Project Managers as Project Marketers
Seasoned project managers understand that a successful project never results from a single endeavor. Instead, it takes a myriad of cumulative and often-subtle accomplishments to bring even the simplest project to completion.
Consistent communication with stakeholders is arguably the most important of those many factors. Motivating, coordinating and managing various internal and external stakeholders – many of whom may not fall under the project manager’s direct authority – can be challenging. Without clear communication, however, a project will likely never get off the ground.
Good marketing is, at heart, good communication. Indeed, the best project managers tend to be proficient marketers, whether through deliberate study or natural affinity. In crafting a communication strategy, there are core skills and practices that should be part of a project manager’s arsenal. Among them:
Know your audience. This basic rule of every freshman composition class persists for a reason: it works. People are apt to choose what they want to hear and retain, so veteran project managers know the value of studying stakeholders’ values and motives before initiating a project. Regardless of their individual goals, stakeholders typically want a voice in a project’s processes and outcomes. Inviting dialogue throughout a project is crucial.
Another consideration: There’s truth to the old adage that a picture speaks a thousand words. Various researchers have found that people are more likely to remember information they see compared with information they hear. In addition, they are even more likely to remember information that is presented both visually and orally.
Write a vision statement. Vision statements help project managers solidify and formalize their objectives. By inviting collaboration on vision statements, project managers can make stakeholders feel empowered, which leads to stakeholder engagement. A vision statement can also keep stakeholders invested throughout a longer or more challenging project. Clarity, concision and simplicity are fundamental aspects of project vision statements; like abstracts or executive summaries, they serve to inspire as much as to inform.
Integrate a detailed communication plan into the planning and design phase. Project managers must consider both the mode of communication and the frequency of communication. Flexibility is an imperative, meaning project managers should leverage a variety of communication channels, from morning meetings to project management software and social media. The message must always fit the media. As schedules permit, face-to-face meetings remain perhaps the most effective form of communication.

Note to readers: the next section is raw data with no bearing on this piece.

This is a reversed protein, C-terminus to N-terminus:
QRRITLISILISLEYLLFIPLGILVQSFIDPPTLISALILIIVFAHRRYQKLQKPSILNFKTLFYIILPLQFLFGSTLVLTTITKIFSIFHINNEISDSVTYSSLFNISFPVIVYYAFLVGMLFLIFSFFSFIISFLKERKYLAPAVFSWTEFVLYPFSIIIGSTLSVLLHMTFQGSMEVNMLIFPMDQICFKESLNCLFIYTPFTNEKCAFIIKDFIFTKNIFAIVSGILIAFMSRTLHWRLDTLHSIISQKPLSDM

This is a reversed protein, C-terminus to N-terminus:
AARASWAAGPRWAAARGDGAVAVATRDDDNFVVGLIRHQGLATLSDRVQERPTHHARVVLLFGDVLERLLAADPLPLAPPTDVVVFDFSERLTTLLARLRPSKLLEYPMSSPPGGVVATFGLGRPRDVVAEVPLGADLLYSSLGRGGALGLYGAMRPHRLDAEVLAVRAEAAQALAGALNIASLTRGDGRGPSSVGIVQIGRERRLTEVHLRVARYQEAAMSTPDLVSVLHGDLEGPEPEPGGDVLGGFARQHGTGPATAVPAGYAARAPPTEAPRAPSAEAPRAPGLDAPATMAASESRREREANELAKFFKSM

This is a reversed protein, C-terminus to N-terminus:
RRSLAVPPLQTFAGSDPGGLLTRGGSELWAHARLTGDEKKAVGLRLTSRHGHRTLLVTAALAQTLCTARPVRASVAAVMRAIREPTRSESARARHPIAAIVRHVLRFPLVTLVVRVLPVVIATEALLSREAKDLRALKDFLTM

Offer key stakeholders additional opportunities for shared ownership of process and outcome. Project managers who understand the fundamentals of modern marketing know that any changes in project processes, goals or protocol should be shared with—if not directed by—stakeholders. Key stakeholders appreciate the opportunity to communicate in the manner of their choice. Additionally, external stakeholders should be apprised of any unforeseen difficulties, delays or revisions to the project and associated processes.
Reflect on communication after completion. Expenses, procedures and unexpected challenges are typical factors included in a project manager’s post-completion review. The communication strategy and its outcomes should also be part of that appraisal process. Simply stated, one project’s mistakes must be the next project’s strengths; one project’s missed opportunities should become the next project’s key breaks. Feedback from stakeholders is an invaluable resource and possibly the most under-utilized of all those applied by project managers. Listening is as important to effective communication as speaking, and lessons-learned sessions can profit from the insight of external and internal stakeholders.
The Bottom Line
In the same way that a marketer promotes products and services, an effective project manager must be a booster for his or her project. Stakeholders must be made to feel as if they are valued members of the project team, with shared ownership in the outcome. That is only achievable with consistent and clear communication from the project manager, who often must guide a disparate group of individuals toward consensus.
Project managers must also model and foster a tone of respect and collaboration, encouraging the participation of even the most reticent of stakeholders. Audience research, vision statements, communication plans and lessons-learned sessions are as vital to a project manager as a hammer and nails are to a carpenter.